A. Watson Armour III Center for Animal Health, John G. Shedd Aquarium, Chicago, IL, USA
An adult male zebra shark, Stegostoma fasciatum, presented with a markedly swollen right clasper. The shark had been by himself in a reserve tank for the prior 13 months due to chronic tankmate aggression. The clasper was swollen, with injected skin capillaries and multifocal, coalescing, purple, raised lesions. Repeated physical examination, fine needle aspirates, biopsies, bacterial and fungal cultures did not reveal an etiology, only locally extensive granulomatous inflammation. Treatment with antimicrobials was ineffective. On the third round of biopsies, special stains on deep edges of a soft tissue swelling that developed adjacent to the affected clasper confirmed branching fungal elements. Panfungal PCR was positive and a 200 bp DNA fragment sequence was compatible with an Ascomycota. A pure culture of the fungus yielded a 50 bp amplicon from 18s rRNA sequencing that demonstrated 99% homology to Metarhizium anisopliae (GenBank JN13140.1). Voriconazolea therapy was started at 5.32 mg/kg PO q 48 h based on prior successful treatment of fusariosis in a bonnethead but was eventually titrated to an effective dosing regimen of 10.64 mg/kg PO SID based on serum testing.3 Transition to generic formulationb after 2 months of therapy did not impact serum levels or efficacy. Therapy was continued for 9 months with full resolution of signs. Metarhizium anisopliae is an entomopathogenic fungus that is commonly used commercially as a biopesticide, though not at the Shedd Aquarium.15,16 This agent is not considered a risk to humans or laboratory animals; however, there are emerging reports of infections in both humans and animals.1,2,4-14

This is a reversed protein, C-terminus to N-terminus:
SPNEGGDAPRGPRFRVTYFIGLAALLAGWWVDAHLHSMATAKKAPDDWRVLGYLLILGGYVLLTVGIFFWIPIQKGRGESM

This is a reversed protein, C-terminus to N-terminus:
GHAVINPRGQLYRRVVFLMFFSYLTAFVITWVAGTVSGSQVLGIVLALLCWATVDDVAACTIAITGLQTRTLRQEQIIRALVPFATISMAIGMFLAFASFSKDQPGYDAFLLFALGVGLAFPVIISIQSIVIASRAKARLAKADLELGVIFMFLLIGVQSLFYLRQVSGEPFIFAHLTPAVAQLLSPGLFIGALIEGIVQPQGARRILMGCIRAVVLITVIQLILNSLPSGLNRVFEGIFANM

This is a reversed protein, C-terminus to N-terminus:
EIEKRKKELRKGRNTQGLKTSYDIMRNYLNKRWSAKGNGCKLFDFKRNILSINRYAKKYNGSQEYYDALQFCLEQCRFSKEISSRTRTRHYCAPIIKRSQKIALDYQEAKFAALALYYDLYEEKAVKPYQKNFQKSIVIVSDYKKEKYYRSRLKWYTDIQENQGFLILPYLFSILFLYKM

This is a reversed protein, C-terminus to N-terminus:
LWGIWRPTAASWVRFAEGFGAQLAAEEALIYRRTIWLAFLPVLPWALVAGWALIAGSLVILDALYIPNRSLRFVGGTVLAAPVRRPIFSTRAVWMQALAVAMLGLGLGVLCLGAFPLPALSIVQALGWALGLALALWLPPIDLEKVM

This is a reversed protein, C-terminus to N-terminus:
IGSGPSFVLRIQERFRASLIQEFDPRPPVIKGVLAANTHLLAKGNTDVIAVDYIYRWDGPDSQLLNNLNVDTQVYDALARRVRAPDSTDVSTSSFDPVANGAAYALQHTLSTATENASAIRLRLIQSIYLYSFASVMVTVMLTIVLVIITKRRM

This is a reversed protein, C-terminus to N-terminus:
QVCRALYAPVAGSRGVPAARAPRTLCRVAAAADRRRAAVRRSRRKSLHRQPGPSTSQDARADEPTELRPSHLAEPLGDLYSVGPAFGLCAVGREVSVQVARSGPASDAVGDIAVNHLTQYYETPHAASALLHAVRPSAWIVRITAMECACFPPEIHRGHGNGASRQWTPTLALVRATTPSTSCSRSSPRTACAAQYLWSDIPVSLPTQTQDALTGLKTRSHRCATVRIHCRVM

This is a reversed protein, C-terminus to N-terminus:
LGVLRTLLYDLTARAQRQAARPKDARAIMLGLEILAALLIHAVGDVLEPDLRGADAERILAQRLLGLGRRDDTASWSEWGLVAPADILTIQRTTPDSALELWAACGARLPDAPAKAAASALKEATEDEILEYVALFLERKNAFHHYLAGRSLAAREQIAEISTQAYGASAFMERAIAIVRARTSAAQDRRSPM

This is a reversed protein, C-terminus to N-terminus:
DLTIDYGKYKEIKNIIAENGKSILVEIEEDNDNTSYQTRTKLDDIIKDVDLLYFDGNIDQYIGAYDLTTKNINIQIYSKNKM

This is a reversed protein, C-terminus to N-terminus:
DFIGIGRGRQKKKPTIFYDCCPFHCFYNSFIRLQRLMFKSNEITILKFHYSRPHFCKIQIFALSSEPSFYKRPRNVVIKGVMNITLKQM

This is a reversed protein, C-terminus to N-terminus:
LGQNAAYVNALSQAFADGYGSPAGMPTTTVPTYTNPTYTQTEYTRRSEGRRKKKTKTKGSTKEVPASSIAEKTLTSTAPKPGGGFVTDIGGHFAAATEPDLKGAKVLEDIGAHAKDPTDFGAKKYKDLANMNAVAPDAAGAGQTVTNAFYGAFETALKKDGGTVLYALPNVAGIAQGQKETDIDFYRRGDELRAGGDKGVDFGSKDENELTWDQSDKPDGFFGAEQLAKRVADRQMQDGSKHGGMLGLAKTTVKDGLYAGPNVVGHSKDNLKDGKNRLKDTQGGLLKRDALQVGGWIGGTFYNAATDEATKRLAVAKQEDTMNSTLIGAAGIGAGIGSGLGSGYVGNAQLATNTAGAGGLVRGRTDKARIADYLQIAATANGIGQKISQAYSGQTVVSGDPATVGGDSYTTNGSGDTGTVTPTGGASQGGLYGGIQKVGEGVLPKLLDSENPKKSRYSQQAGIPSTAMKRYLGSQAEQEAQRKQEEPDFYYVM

a. Vfend, 200-mg tablets, Pfizer Ireland Pharmaceuticals, Ringaskiddy, County Cork, Ireland
b. Voriconazole, 200-mg capsules, Diamondback Drugs, Scottsdale, AZ, USA
The authors wish to thank the incredible efforts of the staff of the Shedd Aquarium’s Animal Health Department as well as the extraordinary aquarists in the Fishes Department, most notably Lise Watson and Heather Thomas for their tireless work on this case. We would also like to thank the experts in the University of Illinois Veterinary Diagnostic Laboratory and Zoological Pathology Program as well as the Fungus Testing Laboratory at the University of Texas Health Science Center for their consultation and work on the identification of the pathogen.
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